Mr. Beg said he’d go along with us, so I was trying to figure out how much to give Abdul, but Mr. Beg had to go shopping for sugar and tea and flour. How much flour do we need? How much sugar do we need? We didn’t even have the horses yet. We’d have to carry packs. I went up to Mr. Beg, that was a little farther up the road in a cargo Jeep, and then we had to leave at two in the morning to go way at the end of the road before the Wakhan Corridor starts. We packed my luggage up in plastic sheeting, so it looked tribal with a lot of ropes around it, and I wore some men’s clothes just in case. He did find us some porters to carry our stuff at first, so we went out with them. And there was one of those horrible bridges I called D-minus, where there was no place to hold on and nothing on the bottom. You’re crossing these rivers—and it’s a good thing you don’t know these things when you start out an adventure. You’d never go. You never would.
Anyway, we got to some other place, and I was so exhausted because we got up at two in the morning to go up there. And I didn’t know what I was doing or anything. We were on the porch of this man, he had given us some lunch, and I fell asleep in the sun. There was a big fight that woke me up because Mr. Beg had let the porters go, because he found some horsemen to take us up. Big fight there, but we gave the porters some sugar. That was a really good commodity to have up there because there wasn’t any sugar. And then we took off with them for a while. Mr. Beg, he was from the Wakhan, so after a few days, we were able to find his brothers that came to the pass to meet us. His horsemen came, and then we let our horsemen go, but they were pissed because we let them go, and it was a big fight with them.
Finally, we got to leave, and I didn’t have any proper papers for up there because I didn’t think about that. We just kept traveling together, and then eventually Abdul ran away, so I only had Mr. Beg. We didn’t make it to Tajikistan, but we went to his brother cousin’s out in the middle of nowhere because they were yak ranchers. We were camping with them and they had the horses, but the family was up at a farther camp, a summer camp. So, we looked around and rode around there. It was just so remote and primitive. Then we went up to the next camp where the yak ranchers were with all their herds. We stayed up there for a few days while they got the animals ready to bring down again, because it takes a long time. They had to pierce the noses of some yaks, and then he had to load them up in these cone shaped things. They had to bring everything back with them. It was quite adventurous to be on a yak drive. I liked that a lot, really, but that was a trip that I never knew what was gonna happen until after it happened. Abdul ran off. Lucky that Mr. Beg was with us.
And then Abdul had the nerve during Ramadan… I came back to America, and Mr. Beg wrote me a letter for the end of Ramadan. He said, “I saw Abdul. He said he’ll go with us next time. We want to go again. He’s ready to go for you, ma’am.” But those kinds of crazy things where you just can’t even believe you’re doing them. You can’t even believe you’re there. I was in that thin strip of Afghanistan called the Wakhan Corridor, that’s what you have to cross to go to Tajikistan. But since we didn’t go north, we went east or west with the yak ranchers. That was funny, just thinking that I could put together a caravan. Wow, I was just so impressed with myself. A chance to put a caravan together. All those books [in this room] are about caravans. In practically every one of these major travel books, everyone’s always putting caravans together.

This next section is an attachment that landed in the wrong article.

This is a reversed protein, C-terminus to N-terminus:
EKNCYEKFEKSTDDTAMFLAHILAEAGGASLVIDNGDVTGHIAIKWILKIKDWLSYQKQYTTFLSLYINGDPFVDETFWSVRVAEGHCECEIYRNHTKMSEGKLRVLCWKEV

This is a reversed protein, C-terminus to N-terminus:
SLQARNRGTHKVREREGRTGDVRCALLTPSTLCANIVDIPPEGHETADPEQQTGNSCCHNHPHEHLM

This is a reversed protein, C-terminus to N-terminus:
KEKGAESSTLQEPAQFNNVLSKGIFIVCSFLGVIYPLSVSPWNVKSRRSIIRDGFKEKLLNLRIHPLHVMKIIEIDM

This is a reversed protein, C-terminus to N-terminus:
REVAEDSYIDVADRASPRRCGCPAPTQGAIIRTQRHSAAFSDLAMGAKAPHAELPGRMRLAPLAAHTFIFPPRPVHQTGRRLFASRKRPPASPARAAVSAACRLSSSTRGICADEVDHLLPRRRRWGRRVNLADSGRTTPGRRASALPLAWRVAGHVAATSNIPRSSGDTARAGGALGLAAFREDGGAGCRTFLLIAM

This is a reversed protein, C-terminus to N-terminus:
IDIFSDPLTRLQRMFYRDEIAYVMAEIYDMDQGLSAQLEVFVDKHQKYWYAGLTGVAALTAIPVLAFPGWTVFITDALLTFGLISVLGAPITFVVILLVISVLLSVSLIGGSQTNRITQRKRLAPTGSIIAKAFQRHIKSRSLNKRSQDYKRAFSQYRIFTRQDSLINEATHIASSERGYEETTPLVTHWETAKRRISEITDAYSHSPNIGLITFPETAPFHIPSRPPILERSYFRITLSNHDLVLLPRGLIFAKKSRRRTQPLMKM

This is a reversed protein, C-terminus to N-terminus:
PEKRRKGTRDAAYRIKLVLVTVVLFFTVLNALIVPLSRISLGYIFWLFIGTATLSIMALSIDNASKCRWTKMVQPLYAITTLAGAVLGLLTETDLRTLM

Andy Vantrease 1:03:23
Are these historical books that are here in your library?
VJ Supera 1:03:25
Yeah, these are all history books.
Andy Vantrease 1:03:26
VJ Supera 1:03:27
They’re all history about Afghanistan, Pakistan, or Central Asia, just different explorers that did these different things back at the turn of the century.
Andy Vantrease 1:03:39
Do you see yourself as an explorer? How do you see yourself if you’re talking about mythical stories?
VJ Supera 1:03:47
I’d like to see myself as an adventurer. I have a little bit of a goal, like trying to get to Tajikistan. But if it deviates, or something else happens, that’s okay, too. Except for Kailash. I wouldn’t give that one up for anything. I knew I had to get there no matter what. Because I’d never been to Tajikistan before, I never knew that Tajik, and I didn’t know what to expect for any of it. I thought, well, anything I do up there will be great.
Andy Vantrease 1:04:13
There’s a bit of a life lesson in there for me. Everybody always says, “It’s not the destination, it’s the journey,” but it’s true.
VJ Supera 1:04:21
It is the journey and how you handle it and what you do, because we’re always thinking of the destination at the end. This is where we want to end up, but we don’t know where we’re going to end up.